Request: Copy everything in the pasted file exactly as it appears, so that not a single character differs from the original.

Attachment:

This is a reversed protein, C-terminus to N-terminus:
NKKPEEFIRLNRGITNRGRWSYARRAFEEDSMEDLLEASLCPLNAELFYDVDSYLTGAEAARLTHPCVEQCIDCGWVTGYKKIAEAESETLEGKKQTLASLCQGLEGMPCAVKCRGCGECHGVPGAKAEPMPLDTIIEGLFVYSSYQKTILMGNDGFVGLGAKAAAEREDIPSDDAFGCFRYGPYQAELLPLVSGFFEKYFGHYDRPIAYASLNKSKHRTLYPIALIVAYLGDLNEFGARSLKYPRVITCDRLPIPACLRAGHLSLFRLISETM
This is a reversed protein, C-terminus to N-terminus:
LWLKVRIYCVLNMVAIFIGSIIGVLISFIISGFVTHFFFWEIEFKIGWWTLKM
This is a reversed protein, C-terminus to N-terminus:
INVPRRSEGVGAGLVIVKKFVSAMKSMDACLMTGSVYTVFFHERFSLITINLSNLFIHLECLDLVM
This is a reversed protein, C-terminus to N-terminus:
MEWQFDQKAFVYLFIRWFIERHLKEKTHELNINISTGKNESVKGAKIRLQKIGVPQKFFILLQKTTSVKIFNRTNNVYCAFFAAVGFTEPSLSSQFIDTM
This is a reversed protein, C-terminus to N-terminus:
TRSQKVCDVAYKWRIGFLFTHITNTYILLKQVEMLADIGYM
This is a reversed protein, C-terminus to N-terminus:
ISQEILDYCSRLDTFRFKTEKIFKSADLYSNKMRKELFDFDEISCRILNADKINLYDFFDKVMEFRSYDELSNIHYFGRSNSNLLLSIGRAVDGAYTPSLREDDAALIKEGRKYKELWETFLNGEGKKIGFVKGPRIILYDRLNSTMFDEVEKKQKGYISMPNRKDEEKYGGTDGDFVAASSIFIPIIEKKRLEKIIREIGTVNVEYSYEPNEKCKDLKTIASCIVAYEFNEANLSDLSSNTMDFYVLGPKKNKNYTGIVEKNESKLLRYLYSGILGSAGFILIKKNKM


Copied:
This is a reversed protein, C-terminus to N-terminus:
NKKPEEFIRLNRGITNRGRWSYARRAFEEDSMEDLLEASLCPLNAELFYDVDSYLTGAEAARLTHPCVEQCIDCGWVTGYKKIAEAESETLEGKKQTLASLCQGLEGMPCAVKCRGCGECHGVPGAKAEPMPLDTIIEGLFVYSSYQKTILMGNDGFVGLGAKAAAEREDIPSDDAFGCFRYGPYQAELLPLVSGFFEKYFGHYDRPIAYASLNKSKHRTLYPIALIVAYLGDLNEFGARSLKYPRVITCDRLPIPACLRAGHLSLFRLISETM
This is a reversed protein, C-terminus to N-terminus:
LWLKVRIYCVLNMVAIFIGSIIGVLISFIISGFVTHFFFWEIEFKIGWWTLKM
This is a reversed protein, C-terminus to N-terminus:
INVPRRSEGVGAGLVIVKKFVSAMKSMDACLMTGSVYTVFFHERFSLITINLSNLFIHLECLDLVM
This is a reversed protein, C-terminus to N-terminus:
MEWQFDQKAFVYLFIRWFIERHLKEKTHELNINISTGKNESVKGAKIRLQKIGVPQKFFILLQKTTSVKIFNRTNNVYCAFFAAVGFTEPSLSSQFIDTM
This is a reversed protein, C-terminus to N-terminus:
TRSQKVCDVAYKWRIGFLFTHITNTYILLKQVEMLADIGYM
This is a reversed protein, C-terminus to N-terminus:
ISQEILDYCSRLDTFRFKTEKIFKSADLYSNKMRKELFDFDEISCRILNADKINLYDFFDKVMEFRSYDELSNIHYFGRSNSNLLLSIGRAVDGAYTPSLREDDAALIKEGRKYKELWETFLNGEGKKIGFVKGPRIILYDRLNSTMFDEVEKKQKGYISMPNRKDEEKYGGTDGDFVAASSIFIPIIEKKRLEKIIREIGTVNVEYSYEPNEKCKDLKTIASCIVAYEFNEANLSDLSSNTMDFYVLGPKKNKNYTGIVEKNESKLLRYLYSGILGSAGFILIKKNKM